It was a spotty year for another of my favorite genres, history (books, that is – actual history broke somewhat on the side of the good guys, for a change), but there were unmistakable highlights, the top ten of which were these:
10. The Twilight War by David Crist – In this muscular, incredibly readable, and very detailed account of the tangled interactions of the United States and Iran since the Shah was overthrown in 1979, Crist does a completely masterful job of broad-strokes scene-setting, gripping action-narration, and most of all, extremely perceptive character analysis (as might be expected considering the subject, the bulk of the book concerns the Reagan administration, and it’s excellent on that front too) – adding up to that rarest of reading phenomena: a long book you’ll wish were even longer.
9. The Second World War by Anthony Beevor
8. From the Ruins of Empire: The Intellectuals Who Remade Asia by Pankaj Mishra – This author briefly blazed through the freelance-review firmament by correctly picking a fight with bloated toff Niall Fergusson about his book Civilization: The West and the Rest (the self-satisfied fatuity of which was rendered all the more bitter by its author’s undeniable ability to do brilliant work). Now Mishra turns to epic history himself, writing this magisterial account of the revolutions (and their makers) that flooded into the void left behind by retreating imperialism.
7. How To Do Things With Books in Victorian Britain by Leah Price – The hook, the marketing catch of Price’s book is a fun look at all the non-reading uses to which Victorians (and a smattering of Edwardians) put their books, but Price ranges far beyond that gimmick, presenting an absorbing look at how the modern world’s most vigorously inquisitive era encountered what it read.
6. American Empire by Joshua Freeman – The Penguin History of the United States notches another victory with Freeman’s dense-but-readable American Empire, which chronicles the establishment of the United States as an epochal world power in the wake of WWII. This is oft-trod ground, but Freeman brings fresh energy to it, especially in dealing with the post-Watergate era.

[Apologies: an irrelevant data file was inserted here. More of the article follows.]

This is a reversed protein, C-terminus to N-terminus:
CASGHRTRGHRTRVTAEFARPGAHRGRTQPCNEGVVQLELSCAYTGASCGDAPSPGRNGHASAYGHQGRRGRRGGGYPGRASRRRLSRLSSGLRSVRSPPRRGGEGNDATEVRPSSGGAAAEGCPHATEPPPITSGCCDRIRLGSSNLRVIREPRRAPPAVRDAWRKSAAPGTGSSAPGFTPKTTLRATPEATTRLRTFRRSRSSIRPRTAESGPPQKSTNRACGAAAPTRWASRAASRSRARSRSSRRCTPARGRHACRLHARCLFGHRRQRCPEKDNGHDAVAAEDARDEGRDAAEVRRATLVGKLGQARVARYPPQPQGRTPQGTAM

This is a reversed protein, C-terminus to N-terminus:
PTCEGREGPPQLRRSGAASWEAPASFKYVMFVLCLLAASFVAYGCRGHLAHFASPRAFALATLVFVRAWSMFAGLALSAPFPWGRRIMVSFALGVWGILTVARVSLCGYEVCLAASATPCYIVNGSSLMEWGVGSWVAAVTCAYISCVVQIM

5. The Post-Presidency from Washington to Clinton by Berton Kaufman
4. The Age of Insight by Eric Kandel – The always-provocative Kandel spins out many controversial interpretations in this fantastic and very detailed study of the birth of modernity in 1900 Vienna, but the book’s primary attraction is, perhaps oddly, Kandel’s lively, fluid prose style. All the usual Viennese subjects are here, from Kimt to Freud, but everything is super-charged with vital new perspectives. This is as much a book about human inquiry in any time period as it is about Austria at the turn of the 20th Century – and on both headings it’s utterly fascinating.
3. Through the Eye of a Needle by Peter Brown
2. The Lost History of 1914 by Jack Beatty
1. The President’s Club: Inside the World’s Most Exclusive Fraternity by Nancy Gibbs and Michael Duffy – Our authors walk a fine line between history and straight-up journalism – they risk the latter because they write informal, easy prose (although they lack journalism’s hideous concatenation of rudimentary grammar and syntax errors), but they qualify for the former through sheer force of insight – and even, at the oddest moments, a touch or two of gravitas. The subject has exceedingly narrow parameters: the ‘club’ of living U.S. Presidents, and their approach is, as fair as it can hope to be considering that fact that Gibbs and Duffy had to live through all of this history when it was still headlines. What emerges from all these anecdotes and incidents is, amazingly, a very valuable history of power – and Steveread’s Best History of 2012.